Trump win pushes up future interest costs for African governments

Yields on African countries’ debts have increased by more than for countries such as the US and UK

Photo: Gage Skidmore/Wikimedia
Photo: Gage Skidmore/Wikimedia

Calculations by the Jubilee Debt Campaign have shown that the future borrowing costs of African governments have risen across the board in the last week, following Donald Trump winning the US Presidential election. For 12 African countries with publicly listed bonds looked at by Jubilee Debt Campaign, yields have increased on all their debts. The average increase is by 0.9 percentage points. A new debt crisis has already begun in some developing countries following the fall in commodity prices since 2014.

Most dramatic is Zambia where yields have increased from 9.5% to 11%. The IMF is currently in negotiations with Zambia on a new set of loans to pay the interest to private speculators. In Cote d’Ivoire, yields have increased from 5.7% to 6.9%, Ghana from 8.7% to 9.5% and Angola from 10.4% to 11.5%.

Current yields on publicly listed debts for various African countries
Current yields on publicly listed external dollar debts for various African governments

These changes do not immediately increase the interest rates paid by governments. However, they reflect the likely interest rate on borrowing in the future. Yields on government debt across the world have increased since Trump’s victory, but the increase for African governments is the most dramatic. For example, the yield on US government 10 year bonds has increased by 0.3 percentage points, from 1.9% to 2.2%, whilst for the UK government it is by 0.2 percentage points, from 1.2% to 1.4%.

Tim Jones, economist at the Jubilee Debt Campaign said:

“There is an expectation that Trump’s policies will cause inflation to rise which would lead to increases in the US Federal Reserve interest rates. In addition, speculators have taken money out of government debt to buy shares in banks and energy companies which are expected to gain from Trump’s financial and environmental deregulation. Finally, the fact developing country debt yields, and African countries in particular, have risen the most shows how vulnerable they are to global financial changes.”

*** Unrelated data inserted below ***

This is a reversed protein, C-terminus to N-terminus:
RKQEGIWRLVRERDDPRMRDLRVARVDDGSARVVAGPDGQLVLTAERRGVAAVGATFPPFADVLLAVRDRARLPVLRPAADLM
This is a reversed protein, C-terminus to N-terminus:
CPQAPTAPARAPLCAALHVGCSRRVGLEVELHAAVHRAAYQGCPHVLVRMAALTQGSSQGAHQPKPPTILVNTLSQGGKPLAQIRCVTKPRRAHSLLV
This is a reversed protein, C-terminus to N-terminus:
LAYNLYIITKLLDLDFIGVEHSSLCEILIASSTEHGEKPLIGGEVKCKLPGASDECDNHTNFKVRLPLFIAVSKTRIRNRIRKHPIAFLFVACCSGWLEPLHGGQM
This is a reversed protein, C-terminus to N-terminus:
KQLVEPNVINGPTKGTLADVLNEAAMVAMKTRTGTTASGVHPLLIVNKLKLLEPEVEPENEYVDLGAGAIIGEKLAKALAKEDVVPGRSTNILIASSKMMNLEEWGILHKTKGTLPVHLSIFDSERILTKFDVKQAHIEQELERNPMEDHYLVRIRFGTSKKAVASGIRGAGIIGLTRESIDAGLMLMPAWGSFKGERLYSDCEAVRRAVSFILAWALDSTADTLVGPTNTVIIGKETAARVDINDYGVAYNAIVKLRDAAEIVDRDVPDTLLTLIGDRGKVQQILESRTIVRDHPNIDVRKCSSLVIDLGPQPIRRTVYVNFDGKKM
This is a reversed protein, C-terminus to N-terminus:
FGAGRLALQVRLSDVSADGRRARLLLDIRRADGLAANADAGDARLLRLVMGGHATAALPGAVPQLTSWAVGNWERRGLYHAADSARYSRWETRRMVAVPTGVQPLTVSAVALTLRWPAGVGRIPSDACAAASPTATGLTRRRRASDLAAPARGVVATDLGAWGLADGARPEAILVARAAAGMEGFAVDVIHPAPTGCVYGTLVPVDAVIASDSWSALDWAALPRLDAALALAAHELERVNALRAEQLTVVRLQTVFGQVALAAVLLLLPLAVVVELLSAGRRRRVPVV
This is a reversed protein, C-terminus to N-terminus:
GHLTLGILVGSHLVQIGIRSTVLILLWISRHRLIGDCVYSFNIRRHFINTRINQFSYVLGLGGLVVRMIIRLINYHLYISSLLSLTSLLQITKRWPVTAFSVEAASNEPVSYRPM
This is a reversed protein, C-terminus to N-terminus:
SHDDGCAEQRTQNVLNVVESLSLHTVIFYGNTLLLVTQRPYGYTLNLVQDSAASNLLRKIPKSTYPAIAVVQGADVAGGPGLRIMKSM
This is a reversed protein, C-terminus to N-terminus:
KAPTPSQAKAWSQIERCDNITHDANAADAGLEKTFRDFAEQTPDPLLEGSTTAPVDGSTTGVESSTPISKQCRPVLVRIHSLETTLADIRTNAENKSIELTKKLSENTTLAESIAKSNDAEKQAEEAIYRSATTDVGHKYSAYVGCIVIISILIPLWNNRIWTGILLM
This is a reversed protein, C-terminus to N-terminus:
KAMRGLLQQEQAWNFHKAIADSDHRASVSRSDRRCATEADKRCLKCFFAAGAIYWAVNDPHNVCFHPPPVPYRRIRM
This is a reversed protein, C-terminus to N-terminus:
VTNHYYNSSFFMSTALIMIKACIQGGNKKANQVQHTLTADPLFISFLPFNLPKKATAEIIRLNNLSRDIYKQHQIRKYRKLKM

Other developing countries have also seen yields increase. The cost for Indonesia of borrowing for 10 years has risen from 7.3% to 7.8%. Mexico has seen yields on its 10-year debt rise from 6.2% to 7.1%.

Moreover, US dollar interest rate increases cause the US dollar to rise further in value. On Wednesday it hit its highest value for 13-years against a basket of currencies. This rise in the value of the dollar increases the relative size of debt payments for other governments because their revenue is in local currencies, but external debts are usually in dollars.

Tim Jones continued:

“Many developing countries have already been hit by the fall in the price of their commodity exports. An increase in US interest rates and the value of the US dollar will only make this worse. A new debt crisis has already begun for some countries, such as Ghana and Mozambique. Rather than bailing lenders out, private speculators need to be made to share in the costs of this crisis by reducing debt payments.”

Country Yield on 8 November 2016 Yield on 17 November 2016
Angola 10.4% 11.5%
Cameroon 7.9% 8.6%
Congo, Republic 8.7% 9.1%
Cote d’Ivoire 5.7% 6.9%
Ethiopia 7.8% 8.4%
Gabon 8.7% 9.7%
Ghana 8.7% 9.5%
Kenya 6.9% 7.7%
Namibia 4.7% 5.2%
Nigeria 6.9% 7.8%
Senegal 5.8% 6.5%
Zambia 9.5% 11%


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